# If $S$ is a nonsingular symmetric matrix over a number field and $D_k$ is its principal minor of order $k$, is $\frac{D_k}{D_{k-1}} > 0$ always true?

In Chapter II, Paragraph 4, Section 1 of

F. R. Gantmacher, The Theory of Matrices. Vol. 1 English translation by K. A. Hirsch. Chelsea Publishing Company. 1959. SBN 8284-0131-4,

the following notation is introduced:

"Let $A=\lVert a_{ik}\rVert_1^n$ be a given matrix of rank $r$. We introduce the following notation for the successive principal minors of the matrix $D_k = A\bigl({1\ 2 \ \dotsc\ k \atop 1\ 2 \ \dotsc\ k }\bigr)\qquad(k=1,2,\dotsc,r)$."

Then, [op. cit., p. 37] gives the following:

Corollary $3$: If $S= ||s_{ik}||_1^n$ is a symmetric matrix of rank $r$ and $$D_k= S\bigl( \begin{smallmatrix} 1 & 2 & \dots & k \\ 1 & 2 & \dots & k \end{smallmatrix} \bigr)\ne 0 \ \ \ \ \ \ \ (k= 1,2, \dots,r),$$

then $$S=BB'$$ where $B=||b_{ik}||_1^n$ is a lower triangular matrix in which $$b_{gk}= \Biggl\{\begin{matrix} \frac{1}{\sqrt{D_kD_{k-1}}} S\bigl( \begin{smallmatrix} 1 & 2 & \dots & k-1 & g \\ 1 & 2 & \dots & k-1 & k \end{smallmatrix} \bigr) & (g=k, k+1, \dots, n; k= 1,2, \dots, r), \\ 0 & (g=k, k+1, \dots, n; k= r+1, \dots, n). \\ \end{matrix}$$

# Question. Why (if at all) is $D_kD_{k-1}$ always greater than $0$ in this situation?

Remark. The theorem to which the above Corollary is added in op. cit. is the following (cf. op. cit, p. 35):

Theorem 1: Every matrix $A=\lVert a_{ik}\rVert_1^n$ of rank $r$ in which the first $r$ successive principal minors are different from zero

$D_k = A\bigl({1\ 2 \ \dotsc\ k \atop 1\ 2 \ \dotsc\ k }\bigr)\neq 0\quad$ for $k=1,2,\dotsc,r$ $\hspace{135pt}$ (34)

can be represented in the form of a product of a lower triangular matrix $B$ and an upper triangular matrix $C$

$A = BC = \left\lVert\begin{matrix} b_{11} & 0 & \dotsc & 0 \\ b_{21} & b_{22} & \dotsc & 0 \\ & & {{}}\ .\ .\ .\ .\ .\ .\\ b_{n1} & b_{n2} & \dotsc & b_{nn} \end{matrix}\right\rVert\quad\left\lVert\begin{matrix} c_{11} & c_{12} & \dotsc & c_{1n} \\ 0 & c_{22} & \dotsc & c_{2n} \\ & & {{}}\ .\ .\ .\ .\ .\ .\\ 0 & 0 & \dotsc & c_{nn} \end{matrix}\right\rVert$. (35)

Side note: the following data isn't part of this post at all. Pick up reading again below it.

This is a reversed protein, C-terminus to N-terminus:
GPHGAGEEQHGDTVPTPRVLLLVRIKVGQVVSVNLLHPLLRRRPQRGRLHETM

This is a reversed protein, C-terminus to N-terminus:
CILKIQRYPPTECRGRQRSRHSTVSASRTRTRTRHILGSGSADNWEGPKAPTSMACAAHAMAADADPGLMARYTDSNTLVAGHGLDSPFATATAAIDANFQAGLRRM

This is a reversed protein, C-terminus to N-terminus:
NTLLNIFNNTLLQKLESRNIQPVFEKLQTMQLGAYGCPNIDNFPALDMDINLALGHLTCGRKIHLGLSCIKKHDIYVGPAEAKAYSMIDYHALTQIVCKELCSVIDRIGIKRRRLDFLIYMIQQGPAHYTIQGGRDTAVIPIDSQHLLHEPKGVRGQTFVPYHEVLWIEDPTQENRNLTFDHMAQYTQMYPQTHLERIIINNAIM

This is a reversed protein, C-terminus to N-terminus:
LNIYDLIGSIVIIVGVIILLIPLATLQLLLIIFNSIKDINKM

Here

$b_{11}c_{11}=D_1$, $b_{22}c_{22}=\frac{D_2}{D_1}$, $\dotsc$, $b_{rr}c_{rr}=\frac{D_r}{D_{r-1}}.$ $\hspace{120pt}$ (36)

The values of the first $r$ diagonal elements of $B$ and $C$ can be chosen arbitrarily subject to the conditions (36).

When the first $r$ diagonal elements of $B$ and $C$ are given, then the elements of the first $r$ columns of $B$ and of the first $r$ rows of $C$ are uniquely determined, and are given by the following formulas:

$b_{gk}=b_{kk}\frac{ A\bigl({1\ 2 \ \dotsc\ k-1 \ g\atop 1\ 2 \ \dotsc\ k-1 \ k }\bigr) }{ A\bigl({1\ 2 \ \dotsc\ k \atop 1\ 2 \ \dotsc \ k }\bigr) }$, $\quad$ $c_{kg}=c_{kk}\frac{ A\bigl({1\ 2 \ \dotsc\ k-1 \ k\atop 1\ 2 \ \dotsc\ k-1 \ g }\bigr) }{ A\bigl({1\ 2 \ \dotsc\ k \atop 1\ 2 \ \dotsc \ k }\bigr)} \hspace{120pt}$ (37) $(g=k,k+1,\dotsc,n; k=1,2,\dotsc,r)$.

If $r<n$ $(\lvert A \rvert = 0)$, then all the elements in the last $n-r$ columns of $B$ can be put equal to zero and all the elements of the last $n-r$ rows of $C$ can be chosen arbitrarily; or, conversely, the last $n-r$ rows of $C$ can be filled with zeros and the last $n-r$ columns of $B$ can be chosen arbitrarily.

P.S.: In the text, there is an inadvertent interchange between columns and rows of $B$ & $C$ in the last two paragraphs of theorem $1$, but I stated them correctly. The correction can be seen from the subscripts $g$ & $k$; since, in the formulas $37$, the "columns" of $B$ can go till $r$ while the "rows" of $C$ can go till $r$.

• no. just take a diagonal matrix. – Abdelmalek Abdesselam Feb 12 '18 at 18:39
• @Abdu Magdy: the $\frac{D_k}{D_{k-1}}$ does not agree with the $D_kD_{k-1}$ in the OP. – Peter Heinig Feb 12 '18 at 18:41
• @AbdelmalekAbdesselam Then, is the corollary wrong? – Abdu Magdy Feb 12 '18 at 18:41
• there is probably a missing hypothesis here like the matrix is positive definite. – Abdelmalek Abdesselam Feb 12 '18 at 18:42
• Dear @ Abdu Magdy: I added the theorem that the statement you are asking about is a corollary of. Speaking to the content to your question: while I did not look long into Gantmacher's book, as far as I can see you have a point, in that while Theorem 3 ensures that $D_k D_{k-1}$ is nonzero, there does not seem to be any condition ensuring that it is $>0$. – Peter Heinig Feb 16 '18 at 9:08

That seems to be a mistake. My guess is that the $$\neq 0$$ should have been $$>0$$ instead; then the result should hold.
If $S$ is over a number field $F$, $B$ can be over a number field $E$, and $F$ need not be the same as $E$.
Specifically, If $S$ is real valued, $B$ can be complex valued. Hence $\sqrt{D_kD_{k-1}}$ will be always defined; i.e. $D_kD_{k-1}$ need not be positive.